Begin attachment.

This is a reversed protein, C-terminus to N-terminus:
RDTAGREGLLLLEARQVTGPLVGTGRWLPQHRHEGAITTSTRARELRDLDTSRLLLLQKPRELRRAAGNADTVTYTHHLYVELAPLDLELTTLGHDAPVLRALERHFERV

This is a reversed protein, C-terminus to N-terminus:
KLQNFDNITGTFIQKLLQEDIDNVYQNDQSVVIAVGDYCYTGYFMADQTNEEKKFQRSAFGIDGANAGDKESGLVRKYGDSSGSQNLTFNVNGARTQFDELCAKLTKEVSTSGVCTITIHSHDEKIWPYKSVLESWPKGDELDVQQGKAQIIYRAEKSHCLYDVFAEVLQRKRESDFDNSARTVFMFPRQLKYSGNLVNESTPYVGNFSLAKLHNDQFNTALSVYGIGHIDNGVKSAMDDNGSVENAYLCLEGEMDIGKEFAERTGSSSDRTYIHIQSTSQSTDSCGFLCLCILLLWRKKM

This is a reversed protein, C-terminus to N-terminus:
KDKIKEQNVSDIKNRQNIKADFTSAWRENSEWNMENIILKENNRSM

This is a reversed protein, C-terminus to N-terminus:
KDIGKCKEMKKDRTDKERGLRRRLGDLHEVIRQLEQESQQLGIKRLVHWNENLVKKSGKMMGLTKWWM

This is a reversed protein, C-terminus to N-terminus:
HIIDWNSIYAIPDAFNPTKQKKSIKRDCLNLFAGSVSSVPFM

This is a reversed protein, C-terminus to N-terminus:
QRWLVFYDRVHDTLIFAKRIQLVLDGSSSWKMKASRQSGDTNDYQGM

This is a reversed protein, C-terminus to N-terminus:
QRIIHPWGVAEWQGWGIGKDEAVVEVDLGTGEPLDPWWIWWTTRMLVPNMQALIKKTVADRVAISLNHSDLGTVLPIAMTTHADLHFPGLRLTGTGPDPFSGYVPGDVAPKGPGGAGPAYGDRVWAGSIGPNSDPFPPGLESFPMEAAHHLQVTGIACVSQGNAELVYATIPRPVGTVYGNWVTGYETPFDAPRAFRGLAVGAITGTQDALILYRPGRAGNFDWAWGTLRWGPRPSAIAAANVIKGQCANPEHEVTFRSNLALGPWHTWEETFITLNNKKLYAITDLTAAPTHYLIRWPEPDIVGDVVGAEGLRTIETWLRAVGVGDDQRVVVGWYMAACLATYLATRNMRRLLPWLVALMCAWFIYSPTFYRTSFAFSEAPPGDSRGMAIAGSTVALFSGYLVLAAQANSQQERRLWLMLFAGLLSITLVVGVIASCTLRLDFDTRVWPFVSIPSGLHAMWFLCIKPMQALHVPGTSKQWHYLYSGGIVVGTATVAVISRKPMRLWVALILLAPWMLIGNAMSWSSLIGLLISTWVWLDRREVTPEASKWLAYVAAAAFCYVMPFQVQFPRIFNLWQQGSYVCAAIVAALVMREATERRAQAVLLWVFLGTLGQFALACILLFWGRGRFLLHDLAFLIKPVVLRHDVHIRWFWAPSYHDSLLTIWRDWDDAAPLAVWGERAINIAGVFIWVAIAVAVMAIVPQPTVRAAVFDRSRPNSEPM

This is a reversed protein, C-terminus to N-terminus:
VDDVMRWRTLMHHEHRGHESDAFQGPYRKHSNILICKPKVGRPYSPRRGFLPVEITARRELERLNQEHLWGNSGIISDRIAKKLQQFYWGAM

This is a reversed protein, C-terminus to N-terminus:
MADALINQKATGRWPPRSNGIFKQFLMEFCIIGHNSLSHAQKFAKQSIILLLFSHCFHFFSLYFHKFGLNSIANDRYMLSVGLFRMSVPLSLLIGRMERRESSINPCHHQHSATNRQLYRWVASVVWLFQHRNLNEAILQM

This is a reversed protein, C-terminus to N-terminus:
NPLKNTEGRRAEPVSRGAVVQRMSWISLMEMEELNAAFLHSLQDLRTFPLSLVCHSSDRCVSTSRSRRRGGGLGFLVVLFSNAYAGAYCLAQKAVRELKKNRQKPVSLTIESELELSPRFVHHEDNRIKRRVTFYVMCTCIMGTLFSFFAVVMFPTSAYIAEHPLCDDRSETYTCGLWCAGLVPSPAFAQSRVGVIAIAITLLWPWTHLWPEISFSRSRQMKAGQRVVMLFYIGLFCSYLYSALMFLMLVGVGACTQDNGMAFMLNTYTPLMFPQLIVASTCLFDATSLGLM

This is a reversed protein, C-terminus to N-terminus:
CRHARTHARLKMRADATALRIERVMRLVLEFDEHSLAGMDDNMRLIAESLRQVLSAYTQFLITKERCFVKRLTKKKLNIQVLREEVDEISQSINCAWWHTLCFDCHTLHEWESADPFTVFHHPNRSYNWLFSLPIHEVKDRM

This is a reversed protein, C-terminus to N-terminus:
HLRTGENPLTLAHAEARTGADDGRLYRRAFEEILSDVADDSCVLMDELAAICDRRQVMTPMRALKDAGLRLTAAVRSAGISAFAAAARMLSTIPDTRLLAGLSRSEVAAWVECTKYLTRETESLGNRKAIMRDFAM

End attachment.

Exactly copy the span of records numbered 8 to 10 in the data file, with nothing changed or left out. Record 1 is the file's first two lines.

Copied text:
This is a reversed protein, C-terminus to N-terminus:
VDDVMRWRTLMHHEHRGHESDAFQGPYRKHSNILICKPKVGRPYSPRRGFLPVEITARRELERLNQEHLWGNSGIISDRIAKKLQQFYWGAM

This is a reversed protein, C-terminus to N-terminus:
MADALINQKATGRWPPRSNGIFKQFLMEFCIIGHNSLSHAQKFAKQSIILLLFSHCFHFFSLYFHKFGLNSIANDRYMLSVGLFRMSVPLSLLIGRMERRESSINPCHHQHSATNRQLYRWVASVVWLFQHRNLNEAILQM

This is a reversed protein, C-terminus to N-terminus:
NPLKNTEGRRAEPVSRGAVVQRMSWISLMEMEELNAAFLHSLQDLRTFPLSLVCHSSDRCVSTSRSRRRGGGLGFLVVLFSNAYAGAYCLAQKAVRELKKNRQKPVSLTIESELELSPRFVHHEDNRIKRRVTFYVMCTCIMGTLFSFFAVVMFPTSAYIAEHPLCDDRSETYTCGLWCAGLVPSPAFAQSRVGVIAIAITLLWPWTHLWPEISFSRSRQMKAGQRVVMLFYIGLFCSYLYSALMFLMLVGVGACTQDNGMAFMLNTYTPLMFPQLIVASTCLFDATSLGLM